Screen Rant’s Vic Holtreman reviews The Warrior’s Way

I didn’t have much in the way of expectations heading in to see The Warrior’s Way. I figured hey, cowboys vs. ninjas, wire-fu… what’s not to like as long as that’s all you’re expecting.

Well one thing I didn’t expect was an ill-placed attempt at comedy mixed in with the above ingredients.

The Warrior’s Way starts off like it’s going to be some semi-epic, mystical story – telling us about the ultimate swordsman (played by Dong-gun Jang), and how he was within reach of killing off the last of the enemy clan. Problem is the remaining member is a tiny baby girl, and in a moment of humanity (for him) she wins his heart and he decides to take her with him. This sets his own clan against him and he escapes to America, to find himself in a tiny, mostly abandoned and dying town filled with misfits (really, like, a tiny circus).

Our warrior meets a podunk Western young lady (Kate Bosworth) who takes him under his wing. Among the other residents of the town are the drunk (Geoffrey Rush, who is in this film for some bizarre reason), a midget mayor (Tony Cox), and an assortment of old west rednecks. Our hero transitions from being the outsider to being a member of the strange little community.

At first it seems like the film will try its hand at being a parody of kung-fu films, with some odd captions floating on-screen stating the title of “the ultimate swordsman,” and scenes of Jang effortlessly avoiding assassination attempts while taking care of an infant. Once he arrives in the U.S. the “comedy” antics continue with Rush as the comic foil, complete with a shot of him passing out from booze with half his butt hanging out of his pants (it’s a laugh-riot, I tell ya).

Ah, but then throw into the mix a dark past for Bosworth’s character, involving Danny Huston as a villainous bad guy, chewing the scenery like John Travolta when he plays a baddie. While it’s all over the top, it shifts gears from an attempt at goofy comedy to a dark story of murder and attempted child rape. As I said: Bizarre combination in this film.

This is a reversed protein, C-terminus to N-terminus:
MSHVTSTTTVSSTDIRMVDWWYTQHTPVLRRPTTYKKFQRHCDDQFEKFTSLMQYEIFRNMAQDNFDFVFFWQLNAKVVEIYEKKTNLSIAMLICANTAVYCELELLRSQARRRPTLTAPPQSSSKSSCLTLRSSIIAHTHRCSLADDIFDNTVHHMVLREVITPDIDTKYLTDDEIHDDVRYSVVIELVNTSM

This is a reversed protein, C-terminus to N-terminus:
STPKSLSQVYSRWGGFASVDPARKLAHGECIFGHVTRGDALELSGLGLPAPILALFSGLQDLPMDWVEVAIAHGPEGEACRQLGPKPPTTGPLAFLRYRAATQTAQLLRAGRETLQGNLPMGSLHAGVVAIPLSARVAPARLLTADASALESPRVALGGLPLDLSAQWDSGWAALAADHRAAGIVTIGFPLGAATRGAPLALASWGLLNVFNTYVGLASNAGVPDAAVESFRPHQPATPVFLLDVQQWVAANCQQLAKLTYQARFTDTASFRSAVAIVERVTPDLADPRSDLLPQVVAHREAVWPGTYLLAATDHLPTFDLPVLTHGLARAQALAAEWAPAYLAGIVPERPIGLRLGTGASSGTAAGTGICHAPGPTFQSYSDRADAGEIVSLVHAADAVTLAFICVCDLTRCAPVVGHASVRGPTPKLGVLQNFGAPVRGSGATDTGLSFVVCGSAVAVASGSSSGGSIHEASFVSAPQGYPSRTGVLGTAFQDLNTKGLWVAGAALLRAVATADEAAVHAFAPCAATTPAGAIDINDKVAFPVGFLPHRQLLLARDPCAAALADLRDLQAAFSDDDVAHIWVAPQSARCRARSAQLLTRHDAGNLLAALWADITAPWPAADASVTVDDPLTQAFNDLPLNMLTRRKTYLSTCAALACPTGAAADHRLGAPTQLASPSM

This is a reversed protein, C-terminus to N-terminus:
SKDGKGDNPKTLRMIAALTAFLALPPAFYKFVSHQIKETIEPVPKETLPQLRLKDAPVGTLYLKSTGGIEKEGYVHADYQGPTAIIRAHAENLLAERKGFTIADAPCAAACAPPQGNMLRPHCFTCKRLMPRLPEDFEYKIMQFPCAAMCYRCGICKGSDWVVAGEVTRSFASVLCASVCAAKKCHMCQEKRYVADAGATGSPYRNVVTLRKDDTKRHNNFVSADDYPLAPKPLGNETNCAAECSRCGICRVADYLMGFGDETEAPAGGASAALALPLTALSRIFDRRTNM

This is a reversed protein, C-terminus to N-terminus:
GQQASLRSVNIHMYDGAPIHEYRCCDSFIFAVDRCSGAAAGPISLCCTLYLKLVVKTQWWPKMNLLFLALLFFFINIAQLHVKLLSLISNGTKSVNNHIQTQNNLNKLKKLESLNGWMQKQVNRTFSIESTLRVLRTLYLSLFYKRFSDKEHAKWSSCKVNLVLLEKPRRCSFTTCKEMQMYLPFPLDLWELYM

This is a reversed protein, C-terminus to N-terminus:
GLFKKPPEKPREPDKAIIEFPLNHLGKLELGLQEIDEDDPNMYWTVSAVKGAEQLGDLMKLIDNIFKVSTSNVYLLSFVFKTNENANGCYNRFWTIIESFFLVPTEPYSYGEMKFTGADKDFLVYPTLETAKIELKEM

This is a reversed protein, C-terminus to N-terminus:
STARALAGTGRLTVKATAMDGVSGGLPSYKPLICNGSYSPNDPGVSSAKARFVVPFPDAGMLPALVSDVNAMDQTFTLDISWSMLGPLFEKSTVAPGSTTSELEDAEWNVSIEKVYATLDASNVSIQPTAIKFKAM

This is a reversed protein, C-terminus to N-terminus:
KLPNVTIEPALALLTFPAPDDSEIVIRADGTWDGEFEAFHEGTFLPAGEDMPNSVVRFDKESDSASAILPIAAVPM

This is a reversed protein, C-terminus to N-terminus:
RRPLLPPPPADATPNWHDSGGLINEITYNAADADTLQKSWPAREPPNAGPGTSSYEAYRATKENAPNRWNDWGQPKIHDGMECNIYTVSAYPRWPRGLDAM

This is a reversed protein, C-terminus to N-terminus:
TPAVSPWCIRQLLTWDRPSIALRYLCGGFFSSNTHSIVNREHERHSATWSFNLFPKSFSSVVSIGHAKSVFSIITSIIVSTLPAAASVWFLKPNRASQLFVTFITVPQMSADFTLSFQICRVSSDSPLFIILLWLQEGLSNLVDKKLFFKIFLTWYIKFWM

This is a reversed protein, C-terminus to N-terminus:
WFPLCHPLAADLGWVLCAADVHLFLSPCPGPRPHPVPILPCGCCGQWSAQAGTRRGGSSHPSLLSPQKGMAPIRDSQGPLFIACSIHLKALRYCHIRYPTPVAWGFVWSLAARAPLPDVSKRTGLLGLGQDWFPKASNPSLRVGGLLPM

Jang eventually teaches Bosworth how to properly wield a knife in combat, as she is woefully bad prior to his arrival despite the fact she practices every single day. She wants revenge and Jang gives her the skills to allow her to possibly achieve that goal.

Of course the old clan follows our hero from overseas using kung-fu/ninja movie supernatural-seeming methods to locate him. If you don’t mind beyond-reality wire-fu martial arts, the film is actually quite impressive visually once the assassins arive – except for the addition of CGI blood, which in my book always is always a weak substitute for Karo syrup and red dye.

The film actually improves once they drop most of the comedy attempts and focus on revenge, violence and ninjas vs. cowboys. Instead of the annoying close-in quick cuts, we have here the use of long-shot slow motion scenes of choreographed battles. Now this is not to say that the film actually gets “good” – it just gets better from the silly mess that comes before.

This movie was written and directed by Sngmoo Lee, who has no credits other than this film. While it has some beautiful imagery (green screen, I would estimate), really it’s a pretty ridiculous film. Not the sort of ridiculous that will make you angry that you sat through it, but ridiculous as in “silly.” Frankly, I’d say that eventually, this is worth a watch as a goof and for the battle scenes towards the end – but save it for a rental and invite over some friends who bring a couple of six-packs as the price of admission. simple smile The Warriors Way Review

You can see a trailer for The Warrior’s Way here:

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Our Rating:


2.5 out of 5
(Fairly Good)